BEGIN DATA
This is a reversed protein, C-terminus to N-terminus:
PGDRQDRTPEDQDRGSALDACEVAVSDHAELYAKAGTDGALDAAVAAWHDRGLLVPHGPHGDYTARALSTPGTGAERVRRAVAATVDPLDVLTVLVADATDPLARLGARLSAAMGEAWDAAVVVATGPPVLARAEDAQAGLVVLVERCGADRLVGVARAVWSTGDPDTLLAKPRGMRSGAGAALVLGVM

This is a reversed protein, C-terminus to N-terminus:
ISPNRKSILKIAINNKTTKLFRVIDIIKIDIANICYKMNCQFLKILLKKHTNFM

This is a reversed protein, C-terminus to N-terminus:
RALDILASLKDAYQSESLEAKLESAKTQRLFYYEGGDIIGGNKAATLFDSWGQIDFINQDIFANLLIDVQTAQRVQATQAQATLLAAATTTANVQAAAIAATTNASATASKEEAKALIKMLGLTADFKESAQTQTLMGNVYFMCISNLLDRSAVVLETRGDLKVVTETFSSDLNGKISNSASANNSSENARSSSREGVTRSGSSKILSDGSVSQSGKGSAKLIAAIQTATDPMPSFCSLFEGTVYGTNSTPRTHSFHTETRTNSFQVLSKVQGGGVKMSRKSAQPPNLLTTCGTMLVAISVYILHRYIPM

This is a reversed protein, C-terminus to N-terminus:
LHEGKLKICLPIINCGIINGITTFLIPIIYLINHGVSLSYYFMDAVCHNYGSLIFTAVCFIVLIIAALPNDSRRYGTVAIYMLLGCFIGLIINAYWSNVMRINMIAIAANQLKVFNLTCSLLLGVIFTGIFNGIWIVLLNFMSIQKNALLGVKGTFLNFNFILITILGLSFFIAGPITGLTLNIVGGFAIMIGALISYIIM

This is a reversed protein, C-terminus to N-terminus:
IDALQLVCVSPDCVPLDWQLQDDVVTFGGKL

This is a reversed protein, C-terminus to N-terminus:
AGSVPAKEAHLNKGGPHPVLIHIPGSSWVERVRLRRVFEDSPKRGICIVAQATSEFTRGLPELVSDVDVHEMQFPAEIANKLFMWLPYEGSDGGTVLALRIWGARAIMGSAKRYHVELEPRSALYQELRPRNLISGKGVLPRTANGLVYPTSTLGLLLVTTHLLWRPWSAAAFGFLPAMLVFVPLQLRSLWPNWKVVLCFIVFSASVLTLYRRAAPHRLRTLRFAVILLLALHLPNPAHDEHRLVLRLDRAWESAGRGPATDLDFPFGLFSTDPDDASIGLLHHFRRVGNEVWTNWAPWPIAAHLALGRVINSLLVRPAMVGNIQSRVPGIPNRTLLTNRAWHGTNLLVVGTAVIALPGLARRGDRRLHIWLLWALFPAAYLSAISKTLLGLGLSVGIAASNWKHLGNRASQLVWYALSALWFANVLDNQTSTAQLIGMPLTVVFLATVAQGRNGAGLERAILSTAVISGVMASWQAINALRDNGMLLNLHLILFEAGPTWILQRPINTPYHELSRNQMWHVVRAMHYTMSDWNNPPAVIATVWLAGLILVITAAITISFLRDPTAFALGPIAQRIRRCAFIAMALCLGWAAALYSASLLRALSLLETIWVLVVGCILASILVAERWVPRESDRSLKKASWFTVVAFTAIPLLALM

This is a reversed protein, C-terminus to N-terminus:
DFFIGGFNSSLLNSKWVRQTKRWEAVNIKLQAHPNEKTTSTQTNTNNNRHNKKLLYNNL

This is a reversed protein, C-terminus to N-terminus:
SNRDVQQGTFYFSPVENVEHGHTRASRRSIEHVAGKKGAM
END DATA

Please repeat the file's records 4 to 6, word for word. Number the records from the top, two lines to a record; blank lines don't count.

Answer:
This is a reversed protein, C-terminus to N-terminus:
LHEGKLKICLPIINCGIINGITTFLIPIIYLINHGVSLSYYFMDAVCHNYGSLIFTAVCFIVLIIAALPNDSRRYGTVAIYMLLGCFIGLIINAYWSNVMRINMIAIAANQLKVFNLTCSLLLGVIFTGIFNGIWIVLLNFMSIQKNALLGVKGTFLNFNFILITILGLSFFIAGPITGLTLNIVGGFAIMIGALISYIIM

This is a reversed protein, C-terminus to N-terminus:
IDALQLVCVSPDCVPLDWQLQDDVVTFGGKL

This is a reversed protein, C-terminus to N-terminus:
AGSVPAKEAHLNKGGPHPVLIHIPGSSWVERVRLRRVFEDSPKRGICIVAQATSEFTRGLPELVSDVDVHEMQFPAEIANKLFMWLPYEGSDGGTVLALRIWGARAIMGSAKRYHVELEPRSALYQELRPRNLISGKGVLPRTANGLVYPTSTLGLLLVTTHLLWRPWSAAAFGFLPAMLVFVPLQLRSLWPNWKVVLCFIVFSASVLTLYRRAAPHRLRTLRFAVILLLALHLPNPAHDEHRLVLRLDRAWESAGRGPATDLDFPFGLFSTDPDDASIGLLHHFRRVGNEVWTNWAPWPIAAHLALGRVINSLLVRPAMVGNIQSRVPGIPNRTLLTNRAWHGTNLLVVGTAVIALPGLARRGDRRLHIWLLWALFPAAYLSAISKTLLGLGLSVGIAASNWKHLGNRASQLVWYALSALWFANVLDNQTSTAQLIGMPLTVVFLATVAQGRNGAGLERAILSTAVISGVMASWQAINALRDNGMLLNLHLILFEAGPTWILQRPINTPYHELSRNQMWHVVRAMHYTMSDWNNPPAVIATVWLAGLILVITAAITISFLRDPTAFALGPIAQRIRRCAFIAMALCLGWAAALYSASLLRALSLLETIWVLVVGCILASILVAERWVPRESDRSLKKASWFTVVAFTAIPLLALM